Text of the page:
Woes of a True Policeman: Review
By Armando Ortiz
In Woes of a True Policeman, Roberto Bolano gives the impression that he is beginning to develop ideas for his novel 2666, but the book itself gives a different dimension to the overarching story or theme of both novels. Woes of a True Policeman ultimately stands independent to the bigger novel because it includes or introduces to the read a new character- Padilla. In this novel, Bolano touches on the lives of characters that appear on 2666; Professor Amalfitano, the professor of literature that for the moment is a professor Santa Teresa. We then get a peek into his daughter’s life; Rosa Amalfitano who is becoming a young independent woman. Bolano moves on to talk about the illusive writer Archimboldi, whom we get a detailed bibliography of his work, and we finish the journey with the young and fearless officer Pancho Monje. Throughout the novel we find Padilla, Amalfitano’s ex-lover who is a writer and who might be suffering from a serious disease.
|Woes of a True Policeman|
The overarching story line is between Professor Amalfitano and Padilla, and they make their appearances throughout the whole book. Prof. Amalfitano is an accomplished academician who has taught in many parts of the Spanish world. He was once married to Edith Liebernam with whom he had a child. We see that he deeply loved his wife and was a committed husband, though with unusual tendencies, but nonetheless faithful. After he loses his wife, he loses his emotional and in many ways spiritual well-being. Finding himself in what others see as forbidden relationships. Through his travels we discover that he is a leftist professor. Being a revolutionary or leftist leaning has made it hard for him to maintain a lifestyle that he is comfortable with, so he is forced to resign from several posts, traveling from one Latin American country to another, and moving around in Europe.
Next, we have a section on Rosa Amalfitano who is slowly coming of age. She spends time having conversations with Jordi Carrera with whom she’s struck up a friendship in Barcelona, and then exchanging letters after she leaves Spain and moves to Mexico. We get hints that she is becoming more familiar with her new home and its people. As she becomes accustomed to life in Santa Teresa she begins to find her path with every merging she does with the crowds. One day she discovers that her dad likes men, she comes home early and things get awkward. Furthermore, she starts being followed by a young officer who is supposed to be following her father, due to her father’s “suspicious” activities. She heads out of her home and walks down the tree lined streets, and like smoke disappears into the daily traffic of life slowly becoming her own person.
Archimboldi, in this novel, is a prolific author and well written. He’s made it big in Europe and is making headway into the Americas. We get reviews of the novels, essays and stories that he’s written. In addition to his literary output, we get a glimpse into his hobbies and some of the things he spends time doing when he isn’t writing. Finally, we see the social network that Archimboldi belongs to and the enemies that he has made. In many ways we get more info on the writer, but the person himself, still remains just as elusive as in 2666.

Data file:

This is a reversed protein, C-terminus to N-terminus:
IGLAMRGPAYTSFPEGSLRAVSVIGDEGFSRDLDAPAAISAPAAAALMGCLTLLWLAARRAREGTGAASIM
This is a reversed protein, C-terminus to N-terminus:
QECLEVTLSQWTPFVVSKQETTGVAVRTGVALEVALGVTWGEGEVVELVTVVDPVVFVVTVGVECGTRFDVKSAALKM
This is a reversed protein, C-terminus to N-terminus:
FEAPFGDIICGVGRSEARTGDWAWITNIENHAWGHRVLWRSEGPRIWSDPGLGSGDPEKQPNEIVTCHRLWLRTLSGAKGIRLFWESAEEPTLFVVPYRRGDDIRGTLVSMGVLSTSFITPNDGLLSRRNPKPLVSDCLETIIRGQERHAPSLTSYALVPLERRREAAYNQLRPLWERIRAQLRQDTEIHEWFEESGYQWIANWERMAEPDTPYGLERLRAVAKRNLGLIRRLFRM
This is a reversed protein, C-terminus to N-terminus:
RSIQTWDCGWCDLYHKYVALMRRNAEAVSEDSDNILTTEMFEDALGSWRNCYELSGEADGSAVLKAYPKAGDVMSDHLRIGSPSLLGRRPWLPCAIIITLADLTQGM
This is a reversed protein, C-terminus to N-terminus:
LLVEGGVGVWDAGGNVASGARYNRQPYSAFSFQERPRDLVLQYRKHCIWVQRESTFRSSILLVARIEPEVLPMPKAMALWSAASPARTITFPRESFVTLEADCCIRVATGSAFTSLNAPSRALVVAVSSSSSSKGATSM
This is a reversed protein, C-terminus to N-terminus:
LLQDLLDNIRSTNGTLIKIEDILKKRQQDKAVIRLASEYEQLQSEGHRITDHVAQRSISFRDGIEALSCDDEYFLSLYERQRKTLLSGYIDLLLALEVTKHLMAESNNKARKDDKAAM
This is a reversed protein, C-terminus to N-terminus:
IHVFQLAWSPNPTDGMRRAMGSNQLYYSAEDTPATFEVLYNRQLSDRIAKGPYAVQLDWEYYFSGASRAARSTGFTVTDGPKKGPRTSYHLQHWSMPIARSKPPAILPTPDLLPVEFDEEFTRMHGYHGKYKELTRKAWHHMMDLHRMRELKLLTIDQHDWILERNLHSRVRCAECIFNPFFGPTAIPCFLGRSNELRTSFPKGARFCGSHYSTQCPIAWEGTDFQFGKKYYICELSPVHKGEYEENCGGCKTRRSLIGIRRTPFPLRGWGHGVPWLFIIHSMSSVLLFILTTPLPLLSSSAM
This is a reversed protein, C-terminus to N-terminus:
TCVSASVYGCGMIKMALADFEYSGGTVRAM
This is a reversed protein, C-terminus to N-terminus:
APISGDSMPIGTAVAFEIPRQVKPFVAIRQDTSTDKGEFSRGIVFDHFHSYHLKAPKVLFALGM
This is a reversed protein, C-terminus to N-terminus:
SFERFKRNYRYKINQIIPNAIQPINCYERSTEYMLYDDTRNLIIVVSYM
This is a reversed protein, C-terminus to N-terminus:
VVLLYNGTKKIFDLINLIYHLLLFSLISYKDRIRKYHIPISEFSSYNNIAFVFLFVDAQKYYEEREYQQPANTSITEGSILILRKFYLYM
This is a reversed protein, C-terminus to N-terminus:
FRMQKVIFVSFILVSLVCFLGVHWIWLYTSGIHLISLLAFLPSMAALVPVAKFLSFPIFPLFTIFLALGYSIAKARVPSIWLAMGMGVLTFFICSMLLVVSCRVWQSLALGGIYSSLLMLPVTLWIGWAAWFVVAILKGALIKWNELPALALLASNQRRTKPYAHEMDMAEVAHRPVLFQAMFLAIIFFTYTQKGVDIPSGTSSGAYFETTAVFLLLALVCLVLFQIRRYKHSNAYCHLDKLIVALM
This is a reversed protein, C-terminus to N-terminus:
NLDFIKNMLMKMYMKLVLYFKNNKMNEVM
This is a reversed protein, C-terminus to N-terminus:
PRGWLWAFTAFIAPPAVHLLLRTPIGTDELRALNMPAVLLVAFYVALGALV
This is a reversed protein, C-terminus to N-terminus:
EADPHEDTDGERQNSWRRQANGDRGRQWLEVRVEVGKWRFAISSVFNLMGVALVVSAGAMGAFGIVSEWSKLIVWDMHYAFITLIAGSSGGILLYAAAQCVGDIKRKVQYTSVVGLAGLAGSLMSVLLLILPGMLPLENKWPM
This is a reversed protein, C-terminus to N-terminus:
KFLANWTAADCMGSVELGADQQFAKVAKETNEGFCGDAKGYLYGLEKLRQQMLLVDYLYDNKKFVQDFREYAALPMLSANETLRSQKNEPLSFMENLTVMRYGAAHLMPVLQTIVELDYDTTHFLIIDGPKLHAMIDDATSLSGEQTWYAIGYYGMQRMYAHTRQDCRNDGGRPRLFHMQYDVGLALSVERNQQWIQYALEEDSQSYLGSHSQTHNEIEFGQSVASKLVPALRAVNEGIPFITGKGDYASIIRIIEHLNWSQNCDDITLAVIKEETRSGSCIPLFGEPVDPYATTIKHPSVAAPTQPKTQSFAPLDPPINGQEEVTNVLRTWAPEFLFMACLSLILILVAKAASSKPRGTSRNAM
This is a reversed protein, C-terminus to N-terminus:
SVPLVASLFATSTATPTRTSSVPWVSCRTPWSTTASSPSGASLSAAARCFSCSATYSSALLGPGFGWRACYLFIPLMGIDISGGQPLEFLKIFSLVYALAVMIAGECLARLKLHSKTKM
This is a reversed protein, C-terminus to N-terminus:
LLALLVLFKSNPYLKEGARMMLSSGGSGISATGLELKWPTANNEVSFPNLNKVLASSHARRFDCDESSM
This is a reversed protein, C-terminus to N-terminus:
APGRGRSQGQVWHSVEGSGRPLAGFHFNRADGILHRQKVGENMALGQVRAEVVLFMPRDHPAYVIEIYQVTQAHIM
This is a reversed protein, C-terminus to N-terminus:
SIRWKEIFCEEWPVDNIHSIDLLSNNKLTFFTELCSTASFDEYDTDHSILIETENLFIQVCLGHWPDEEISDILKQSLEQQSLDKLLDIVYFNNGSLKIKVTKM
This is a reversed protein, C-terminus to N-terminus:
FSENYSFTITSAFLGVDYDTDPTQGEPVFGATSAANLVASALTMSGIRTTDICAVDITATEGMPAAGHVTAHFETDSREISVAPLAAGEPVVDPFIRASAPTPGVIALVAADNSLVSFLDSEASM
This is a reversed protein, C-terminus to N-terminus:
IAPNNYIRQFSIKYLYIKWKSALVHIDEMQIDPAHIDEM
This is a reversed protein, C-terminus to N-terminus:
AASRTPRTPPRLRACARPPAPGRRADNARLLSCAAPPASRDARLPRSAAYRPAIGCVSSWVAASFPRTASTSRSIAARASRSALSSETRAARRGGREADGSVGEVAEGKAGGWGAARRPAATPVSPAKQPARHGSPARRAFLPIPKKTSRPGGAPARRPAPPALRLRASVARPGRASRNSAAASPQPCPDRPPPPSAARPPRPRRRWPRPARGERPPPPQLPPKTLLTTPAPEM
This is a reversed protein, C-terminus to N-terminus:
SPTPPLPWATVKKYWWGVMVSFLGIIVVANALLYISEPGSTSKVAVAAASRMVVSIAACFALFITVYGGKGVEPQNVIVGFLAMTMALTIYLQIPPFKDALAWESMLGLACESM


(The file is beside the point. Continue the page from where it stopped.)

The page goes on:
We have the young officer, Pancho Monje, who has withstood the test of adversity. Being of a lineage of women who suffered from rape and poverty, but stoically have kept living their lives, loving their seeds and pushing forward in life has made Pancho both stoic with a strong work ethic. He is the first male descendant from a long line of women who have been born into the family. He grows up in a household of three generations of women. He is studious and brave, and soon is recruited as an officer. His recruitment comes after being a body guard to the wife of a powerful politician in the town, and saving her live in a shootout with assassins. He is a rising star within the force because he is both fearless and follows through the orders he receives, except that on his last assignment, he discovers Rosa. He is spellbound.
In this story the one character that seems to be the most developed and makes a constant appearance throughout the different chapters is Padilla. We find that he is writing a novel, and Amalfitano is continually being encouraging him to continue working on the story. We see that he lives a life of a desperado, having fear of no one, wandering the streets at night, and meeting outcasts from all walks of life. He lives a destructive life, but makes up for it with his poetry. He is an ominous figure, who Amalfitano seems to obsess about. Communication between the two takes place in a time where the internet was just an idea, so the pauses and reading between the lines of letters is something they do habitually.
The book is an extension or addendum to 2666 where the main characters of the novel appear there too. But now we see more detail on the characters, discovering the dangers and situations that they unwittingly put themselves in. The driving force behind all of this being able to develop one’s art, to meet likeminded individuals who unfortunately might be putting their lives at risk by losing themselves in the raw life of an artist/poet. In many ways Amalfitano’s lover is the main character of the story, because all the other characters are already familiar to those that have read 2666. He might very well represent an ominous precursor to all the events that later happen to the characters. Padilla, as it turns out, is dying of a terminal disease, which shakes Amalfitano, but then again we see that Pancho might have also caught a type of virus that those that discover true beauty in a being can catch.